If you think Kelley “would be able to find better work” than I described, what work would you suggest? I wasn’t suggesting that the work I mentioned (plumber, high school teacher, etc.) was bad. I mentioned it because I know people who do it–and because I know that Kelley is ill-suited to doing what they do. But the options available to someone in Kelley’s situation are very limited, and mostly undesirable. I know that, because I know other people in similar situations. That’s how I got my list of jobs in the first place.

    Finally, though I’ve been criticizing TAS, my point was not that Kelley himself agrees with all of my criticisms, so that he’d be forced to the admission you want from him (“not his is belief in the value…but his fear of being unable to make a living”). An alternative to everything you say in the second half of your comment is a re-configuration of TAS, or a reconceiving of its priorities, not its abandonment. How radical a re-configuration is possible is unclear, but reform would (for many reasons) be preferable to abandonment.

  3. emozes says:

    Irfan, the problem with your response to my comment was not its brevity, it was how quickly you wrote and posted it, evidently without taking the time to read my comment with any attention.

    In objecting to my suggestion that David and Will should try to raise money on their own for completing LSO, you assert that for them to try it would involve a great risk, without saying anything to specify what you think the risk is. You write:

    If the money isn’t forthcoming, what then? In other words, what then, after having “dropped everything”?

    You completely ignore my statement explicitly addressing this very point:

    There would be no risk in trying to raise the money, since they can do that while still working for TAS, and take the leave of absence only if they succeed in raising the money.

    This is central to Kickstarter’s business model, and a major reason for its popularity. It not only makes it much easier to raise money, it also avoids the risks of more traditional fund-raising methods. Backers of the project pledge the amount they are willing to donate, but don’t actually pay anything until and unless the pledges add up to at least the target amount. It is possible to found a project on Kickstarter with very little effort or expense or risk, starting the real effort only when and if the money has been raised. Kickstarter’s answer to “if the money isn’t forthcoming, what then?” is: then the project is cancelled without the backers having gone to any expense and without the founders having risked anything.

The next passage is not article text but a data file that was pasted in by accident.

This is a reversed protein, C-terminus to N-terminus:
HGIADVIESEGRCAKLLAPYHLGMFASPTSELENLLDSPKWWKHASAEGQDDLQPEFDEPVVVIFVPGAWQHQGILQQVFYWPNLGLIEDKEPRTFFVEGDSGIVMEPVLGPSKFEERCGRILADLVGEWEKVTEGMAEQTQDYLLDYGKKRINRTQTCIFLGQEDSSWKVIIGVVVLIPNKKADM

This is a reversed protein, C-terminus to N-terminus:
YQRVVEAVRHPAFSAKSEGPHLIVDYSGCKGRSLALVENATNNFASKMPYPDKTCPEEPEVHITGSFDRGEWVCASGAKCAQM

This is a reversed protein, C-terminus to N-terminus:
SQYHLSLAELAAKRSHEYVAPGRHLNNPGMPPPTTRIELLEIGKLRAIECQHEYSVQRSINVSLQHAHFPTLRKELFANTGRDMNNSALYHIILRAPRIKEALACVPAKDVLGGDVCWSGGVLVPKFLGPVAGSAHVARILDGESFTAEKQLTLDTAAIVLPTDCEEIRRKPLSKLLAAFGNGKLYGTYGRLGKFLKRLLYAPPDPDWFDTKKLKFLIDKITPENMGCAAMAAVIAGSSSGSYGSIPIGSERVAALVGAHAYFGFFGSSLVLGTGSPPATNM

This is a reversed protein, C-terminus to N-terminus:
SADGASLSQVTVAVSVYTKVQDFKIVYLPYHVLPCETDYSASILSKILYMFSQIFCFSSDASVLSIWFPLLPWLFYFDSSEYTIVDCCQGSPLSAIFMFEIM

If you disagree, and think that for David and Will to try this would involve some serious risk, then you should explain what you think the risk would be, rather than simply ignore my statement. The only explanation I can see, for why you completely ignored my statement, is that you responded to my comment without bothering to read it with enough attention to notice what I said. The fact that you posted your response just half an hour after I posted my comment makes this a very plausible explanation.

    On your rejection of “the Howard Roark prescription”, if you really think my criticisms are based on a misunderstanding of what you meant, then calling my statements “a series of straw man arguments” and then throwing out a few brief, cryptic, hastily-written sentences doesn’t help; the appropriate way to respond is by making an effort to clearly explain what you did mean.